Is there any scenario at all where the fact of inevitability provides practical guidance as to what we should do?

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  4. “.. free will is simply us deciding for ourselves what we will do (free), without being forced by someone else to choose or act against our will (unfree)..” Interesting. At what age do humans gain “freedom” of will? 6 months? A year? At conception? Can one have a “freedom” of will without having a sense of self? Does one gain a sense of self by what one is taught about oneself, or is one born with a sense of who and what they are and are thus “free” to act as they will regardless of input from outside themselves? If we are not “free” to act upon our “will” at age 5 months, how can we ever be free to act on our “will”? When does a “will” become ours, free of our environment and genetic make-up? Never. This argument is akin to trying to make three separate hamsters run on three separate wheels in complete synchronicity without ever being able to succeed because it isn’t possible. There is no “freedom” of “will”. Word soup and circular sentence spinning aside, we’re not “free” to do as we will. Period. BTW, I LOVE this topic!!!!! 😀

    Liked by 1 person

  5. I understand your problem. You have this sense that all you need to do is convince someone that everything is caused, and every cause is caused, such that inevitability must certainly be true.

    But I begin where you leave off. I start with the presumption of deterministic inevitability. And I find meaningful free will right there in the middle of it all.

    It’s easy. All you have to do is discard the silly business of “freedom from causation”, and discover what freedom operationally means in a deterministic universe.

    All practical human concepts, including free will, must serve a useful purpose if they are to survive intellectual evolution.

    The idea of “acting of your own free will” always means that you are making choices for yourself and acting upon them. When you are forced to submit to someone else’s will, then your will is constrained, that is, no longer free.

    And that is a meaning that everyone understands. For example, consider Benjamin Libet’s now famous experiments where he showed that unconscious mental activity preceded a conscious awareness of choosing to squeeze your fist. He titled the report “Do We Have Free Will?”

    Now, suppose I were to ask, “Were his student subjects required to be part of the study as a class work assignment or did they choose to participate of their own free will?”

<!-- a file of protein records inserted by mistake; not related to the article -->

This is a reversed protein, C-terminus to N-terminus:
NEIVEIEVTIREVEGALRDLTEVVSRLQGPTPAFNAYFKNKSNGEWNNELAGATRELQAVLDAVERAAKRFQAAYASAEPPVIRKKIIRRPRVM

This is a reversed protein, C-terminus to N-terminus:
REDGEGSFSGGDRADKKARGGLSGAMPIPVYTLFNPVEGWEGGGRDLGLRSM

Did you understand the question? If so then you understand the meaning of ordinary free will.

    It is not a magical or supernatural power. It is not “freedom from causation”, because each student would choose to participate or not based upon their own reasons, and these would deterministically cause their choice.

    In fact, every choice we make of our own free will also happens to be deterministically inevitable. But it is still us making that choice for our own reasons, and not a choice forced on us by someone else.

    The mental error is the presumption that freedom requires freedom from causation. Drop that bit of silliness and the paradox disappears.

    Liked by 1 person

    • makagutu says:

      Unfortunately you don’t understand my problem. My problem is I want you to give a concise definition of freewill as you understand it without recourse to circular arguments. That is my only problem

      Liked by 1 person

      • A “free” will is one that chooses for itself. An “unfree” will is one that is subordinate to the will of another.

        For example: Billy’s mom tells him he can’t go out and play until he puts on his coat. Billy puts on the heavy coat against his will. When Bill is an adult, he makes these decisions for himself and lives with the consequences.

        For example: Johnny is an atheist in the 5th grade. His teacher requires everyone to say the pledge of allegiance each morning, including the phrase “under God” that was added by Congress in 1954 (to piss off the Russian communists). The teacher tells Johnny that if he does not say those words he will be expelled from school. So Johnny says them, but he does not say them of his own free will, but only because he fears being expelled. (Until the ACLU sues the school and sets the teacher straight).

        For example: When one of the Boston Marathon bombers was trying to escape the police, he pulled a gun on a guy in a car and forced him to drive him away from the cops. Because the driver was not acting of his own free will, he was not guilty of aiding in the crime.

        So this idea of ordinary free will is meaningful and significant. Basically, free will is synonymous with “autonomy”. An autonomous person is usually an adult who is in charge of his or her own life.

        In NONE of these examples is anyone expected to be free from reliable cause and effect (determinism).

        Liked by 1 person

        • makagutu says:

          Marvin, I am afraid all your examples are irrelevant for they commit the fallacy of false dilemma; you imply it is either someone forcing you or you are free and this ignores several other causal factors like the physical environment, genetic make-up and mental environment which are all causes. In this case, I simply think you really don’t understand the philosophical debate around freewill

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          • Free will never implies “freedom from causation”, unless, of course, you’re a theologian. Are you a theologian?

            I’m not. So I never expect the word “free” to mean “freedom from causation” in any context. Why do you continue to use it in such an irrational way?

            And if you require “freedom from causation” in order to be free, then you are never free. And you will never have a context in which you can rationally use the word “free” or “freedom”.

            Perhaps that’s why you charge $4.98, instead of giving them out free, because they can never be free from a price (single constraint) unless they are also free from causation.